30 October 2007

Movie Review: Flightplan

Flightplan (3/5 stars)
I'm apathetic to this film... it wasn't really good or bad, it's just something that exists. Jodie Foster plays her more recent typecast role yet again - recently widowed woman in peril who's forced to become a hero. She is fun to watch, however unrealistic these events are. In the first part of the film, she shows us her acting strengths of playing a character who is pushed to the limit emotionally, having to question reality and her own mind. You as the viewer even start to question the reality of the situation and whom to trust, gathering evidence together to make a decision. But before you can make a distinction of good and bad, the film snowballs into action after a very predictable twist. It's now a race against time to stop the professional criminals, save many lives unbeknownst to them, and save yourself. Luckily, Foster's character has intimate knowledge of plane engines (she's an engineer, afterall), which somehow means she also knows the plane's skeletal structure, too. (This reminded me of Panic Room, where she ends up sneaking around the house, timing her steps to avoid the bad guys at just the right moments, giving herself tactical advantage.) Her expertise gives her full-advantage over the antagonist, when dealing with the peak of her dilemma.

Sean Bean, although only a small role, does a fine job portraying a character whom you don't know if you can trust or not. The entire movie, every time he enters a new scene, you're questioning his loyalty. The same goes for flight attendant in-training, Erika Christensen (who looks like Julia Stiles). Once the entire plane gets involved in her child's disappearance, the film presents alternate pathways in which the story could go - from terrorism to conspiracies to cover-ups. Unfortunately, large portions of the story's detail was conveniently left out, leaving us to question how certain events took place to bring everyone together. Even though the movie will keep you guessing most of the way through, there are large chunks of it that are painfully predictable. About the only thing that held my interest was the sheer size and overall design of the plane. Nearly all of this film takes place inside this huge aircraft, but you never feel claustrophobic. I felt myself itching for the moment when someone would venture down into the bowels of the jetliner, just so I could see what the off-limits area looks like.

Overall: very original story, intricate set design, predictable at times, cheesy but fulfilling ending, and satisfactory script. Not something I'll ever watch/rent again.

Movie Review: Man on Fire

Man on Fire (3/5 stars)
I must admit, this film was a lot different than I imagined it would be. It takes place in Mexico City, and involves an underground kidnapping-for-ransom problem (children and adults). With an R rating, this film was violent in spurts, all revenge-related, but nothing a desensitized mind can't handle. The director, Tony Scott (Deja Vu, Enemy of the State), uses his typical sharp/jumpy editing and rack-focus camera work throughout the entire film, which means I think it's over-done. Although, aside from that, I thought the cinematography was very beautiful, with strong color contrasts and monochromatic schemes, appropriate to the scene mood. At over two hours long, it doesn't feel lengthy by any means, but a lot of the film time was taken up by character development, which might be disappointing to people who are expecting an in-your-face action film.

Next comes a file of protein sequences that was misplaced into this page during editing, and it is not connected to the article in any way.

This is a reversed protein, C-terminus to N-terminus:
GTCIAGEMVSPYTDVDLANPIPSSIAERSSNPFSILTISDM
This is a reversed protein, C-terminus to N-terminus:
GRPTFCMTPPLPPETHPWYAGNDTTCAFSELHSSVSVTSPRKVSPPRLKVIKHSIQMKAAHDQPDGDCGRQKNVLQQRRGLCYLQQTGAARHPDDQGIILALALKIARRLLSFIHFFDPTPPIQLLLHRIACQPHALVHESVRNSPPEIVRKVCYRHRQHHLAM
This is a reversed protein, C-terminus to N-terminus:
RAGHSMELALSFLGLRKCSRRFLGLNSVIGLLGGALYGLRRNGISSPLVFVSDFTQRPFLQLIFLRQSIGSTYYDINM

Denzel Washington did a great job, of course, adhering to his typical forced-heroism role. Contrast to that, there is a scene in which his character portrays a moment of ultimate defeat, attempting the 'only-way-out'. Dakota Fanning is only in about half the movie (you can probably guess why from the premise), but as far as young actors go, I think she's fairly decent. She's a fast, articulate talker in everything I've seen her in, which to me screams intelligence hidden by a harmlessly cute facade. There are some very tender and cute moments of bonding between these two characters, thankfully not over-done by either actor or script direction. Rhada Mitchell plays the mother, and I always love her in anything, however similar she plays her characters in any genre. She gets one explosive scene in the whole movie, which was like a time-bomb, so much that it gives you a little jolt and a moment of panic.

Overall: good acting, beautiful cinematography, standard script, typical storyline but with a few twists, and decent ending. But because I gave it 3/5 stars, that means it's not something I'd ever watch or rent again.

29 October 2007

My First Post

Work is so boring today, that I decided to start a blog! Hooray, yes? I hope so... I'm not even sure people will venture back here to read it, but in any case, it'll be a nice way for me to purge or rant about things in my head. I do love to rant... :) Oh, and this blog is called Becky Babble, because not only is it so clever, using two B-words in the title, but it's also very pertinant to my personality, of having this writing condition in which I babble on and on, creating paragraphs for an otherwise short story. So deal! :D And I'm sorry in advance if my grammar sucks or I mis-spelled something... I do strive for perfection usually, but I won't always have time to proof this stuff. Well, since this opening paragraph has gotten longer than I expected, I'm going to split up the next writings to another post - so now I have TWO posts! Woo!